• Colonial Viper

                  Hey Baron, you asked the question on who is printing money and I told you, its happening right now under your very nose, and this is the same system that YOU support.

                  Exactly. Everyone else in the world, including every minister of finance and more relevantly to this post, Bernard Hickey, agrees with me.

                  What, all of a sudden world financial leaders every where agree with The Baron?

                  Fuck off you’re deluded.

  11. mikesh 11

    Bernard doesn’t make clear how the 950 million is to be spent, but if it is to be spent locally it would surely be preferable to borrow interest free from the Reserve Bank. Both courses of action would be about equally inflatioary. And if Bollard won’t go along with this, repeal the Reserve Bank act and bring the bank back under ministerial control.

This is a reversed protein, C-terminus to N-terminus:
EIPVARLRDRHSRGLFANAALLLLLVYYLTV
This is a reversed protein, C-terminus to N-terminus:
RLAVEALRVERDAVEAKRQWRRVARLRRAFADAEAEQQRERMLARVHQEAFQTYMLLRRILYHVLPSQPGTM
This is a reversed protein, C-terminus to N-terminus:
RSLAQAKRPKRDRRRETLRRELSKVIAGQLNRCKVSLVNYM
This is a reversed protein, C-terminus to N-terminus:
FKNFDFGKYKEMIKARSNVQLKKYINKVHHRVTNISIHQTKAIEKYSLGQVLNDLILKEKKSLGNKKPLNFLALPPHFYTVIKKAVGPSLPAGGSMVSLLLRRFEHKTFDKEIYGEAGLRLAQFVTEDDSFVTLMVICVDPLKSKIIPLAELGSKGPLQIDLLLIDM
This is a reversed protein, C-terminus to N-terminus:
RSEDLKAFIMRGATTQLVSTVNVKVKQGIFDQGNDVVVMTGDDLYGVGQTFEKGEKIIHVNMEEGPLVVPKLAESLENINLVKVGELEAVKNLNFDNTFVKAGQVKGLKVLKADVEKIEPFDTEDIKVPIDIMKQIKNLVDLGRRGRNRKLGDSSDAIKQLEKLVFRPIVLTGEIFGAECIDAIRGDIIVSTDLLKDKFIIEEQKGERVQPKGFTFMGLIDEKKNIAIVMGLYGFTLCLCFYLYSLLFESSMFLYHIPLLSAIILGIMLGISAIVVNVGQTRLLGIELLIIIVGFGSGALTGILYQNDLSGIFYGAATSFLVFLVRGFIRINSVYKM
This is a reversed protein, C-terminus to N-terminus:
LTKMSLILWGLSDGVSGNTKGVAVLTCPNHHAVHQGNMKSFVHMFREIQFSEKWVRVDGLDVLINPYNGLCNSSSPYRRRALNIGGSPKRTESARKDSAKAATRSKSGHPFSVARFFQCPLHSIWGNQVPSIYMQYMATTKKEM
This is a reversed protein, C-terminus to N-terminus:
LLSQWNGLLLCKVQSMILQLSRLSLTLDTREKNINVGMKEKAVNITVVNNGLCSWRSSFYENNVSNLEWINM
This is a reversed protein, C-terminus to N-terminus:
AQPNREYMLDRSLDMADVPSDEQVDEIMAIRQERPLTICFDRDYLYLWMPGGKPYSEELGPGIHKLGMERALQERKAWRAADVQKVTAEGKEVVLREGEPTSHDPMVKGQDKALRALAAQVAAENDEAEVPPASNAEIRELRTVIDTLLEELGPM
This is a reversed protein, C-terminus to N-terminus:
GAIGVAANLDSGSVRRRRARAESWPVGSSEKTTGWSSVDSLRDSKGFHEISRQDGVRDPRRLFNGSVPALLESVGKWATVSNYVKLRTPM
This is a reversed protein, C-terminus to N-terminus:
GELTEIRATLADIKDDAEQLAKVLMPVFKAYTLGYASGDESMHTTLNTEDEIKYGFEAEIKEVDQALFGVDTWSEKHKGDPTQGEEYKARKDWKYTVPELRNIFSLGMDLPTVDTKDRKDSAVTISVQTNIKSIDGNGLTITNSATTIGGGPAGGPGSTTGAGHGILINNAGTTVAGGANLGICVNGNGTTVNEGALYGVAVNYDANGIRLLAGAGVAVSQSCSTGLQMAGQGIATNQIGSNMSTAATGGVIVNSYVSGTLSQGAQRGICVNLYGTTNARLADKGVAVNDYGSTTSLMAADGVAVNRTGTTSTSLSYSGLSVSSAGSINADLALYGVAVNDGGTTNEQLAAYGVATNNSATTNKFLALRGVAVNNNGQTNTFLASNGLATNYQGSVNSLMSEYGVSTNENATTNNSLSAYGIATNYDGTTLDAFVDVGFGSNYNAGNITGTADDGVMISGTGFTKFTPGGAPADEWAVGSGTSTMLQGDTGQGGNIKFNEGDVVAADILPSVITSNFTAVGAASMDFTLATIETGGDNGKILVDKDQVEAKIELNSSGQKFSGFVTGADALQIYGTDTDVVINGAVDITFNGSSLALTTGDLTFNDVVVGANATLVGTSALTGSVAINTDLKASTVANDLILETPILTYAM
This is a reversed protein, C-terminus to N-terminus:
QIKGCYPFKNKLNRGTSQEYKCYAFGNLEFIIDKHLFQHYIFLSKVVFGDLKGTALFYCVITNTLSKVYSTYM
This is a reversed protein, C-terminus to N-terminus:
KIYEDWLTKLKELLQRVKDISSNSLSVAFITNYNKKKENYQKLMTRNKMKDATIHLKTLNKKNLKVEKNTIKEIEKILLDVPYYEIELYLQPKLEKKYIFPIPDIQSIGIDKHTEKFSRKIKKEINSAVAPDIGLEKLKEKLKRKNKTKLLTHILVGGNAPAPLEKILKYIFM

12. MrSmith 12

    This might answer your earlier question Baron.

    Goff said:

    “The first area we’ll look at is how to crack down on tax evasion and avoidance. No one knows exactly how much is lost by people dodging their tax – but it’s been estimated in the billions.

    The Tax Working Group pointed out that only about half of the wealthiest individuals in New Zealand are paying the top tax rate.

    It said that many with wealth can restructure their affairs through trusts and companies to shelter income from taxes and even to receive social support they shouldn’t be entitled to.

    The Tax Working Group points out that $200 billion worth of rental property doesn’t provide any net tax revenue – it actually generates tax losses.